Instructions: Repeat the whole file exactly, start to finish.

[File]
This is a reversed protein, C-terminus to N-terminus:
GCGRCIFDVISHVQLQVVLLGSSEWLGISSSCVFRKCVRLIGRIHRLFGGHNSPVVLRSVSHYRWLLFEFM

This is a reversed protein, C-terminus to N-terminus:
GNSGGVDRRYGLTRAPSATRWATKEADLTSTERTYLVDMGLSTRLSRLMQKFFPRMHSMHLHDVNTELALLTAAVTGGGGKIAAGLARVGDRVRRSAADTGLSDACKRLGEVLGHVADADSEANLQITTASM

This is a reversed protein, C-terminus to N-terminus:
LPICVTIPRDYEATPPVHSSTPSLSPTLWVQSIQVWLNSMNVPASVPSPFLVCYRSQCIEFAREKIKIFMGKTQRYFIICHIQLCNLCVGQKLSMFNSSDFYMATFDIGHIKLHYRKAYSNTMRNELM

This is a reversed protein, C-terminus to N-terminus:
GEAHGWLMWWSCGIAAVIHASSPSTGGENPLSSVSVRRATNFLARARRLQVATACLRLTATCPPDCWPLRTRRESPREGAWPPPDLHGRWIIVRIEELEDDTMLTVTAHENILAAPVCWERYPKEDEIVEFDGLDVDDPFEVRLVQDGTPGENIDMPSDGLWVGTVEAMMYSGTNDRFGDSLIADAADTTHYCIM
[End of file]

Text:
This is a reversed protein, C-terminus to N-terminus:
GCGRCIFDVISHVQLQVVLLGSSEWLGISSSCVFRKCVRLIGRIHRLFGGHNSPVVLRSVSHYRWLLFEFM

This is a reversed protein, C-terminus to N-terminus:
GNSGGVDRRYGLTRAPSATRWATKEADLTSTERTYLVDMGLSTRLSRLMQKFFPRMHSMHLHDVNTELALLTAAVTGGGGKIAAGLARVGDRVRRSAADTGLSDACKRLGEVLGHVADADSEANLQITTASM

This is a reversed protein, C-terminus to N-terminus:
LPICVTIPRDYEATPPVHSSTPSLSPTLWVQSIQVWLNSMNVPASVPSPFLVCYRSQCIEFAREKIKIFMGKTQRYFIICHIQLCNLCVGQKLSMFNSSDFYMATFDIGHIKLHYRKAYSNTMRNELM

This is a reversed protein, C-terminus to N-terminus:
GEAHGWLMWWSCGIAAVIHASSPSTGGENPLSSVSVRRATNFLARARRLQVATACLRLTATCPPDCWPLRTRRESPREGAWPPPDLHGRWIIVRIEELEDDTMLTVTAHENILAAPVCWERYPKEDEIVEFDGLDVDDPFEVRLVQDGTPGENIDMPSDGLWVGTVEAMMYSGTNDRFGDSLIADAADTTHYCIM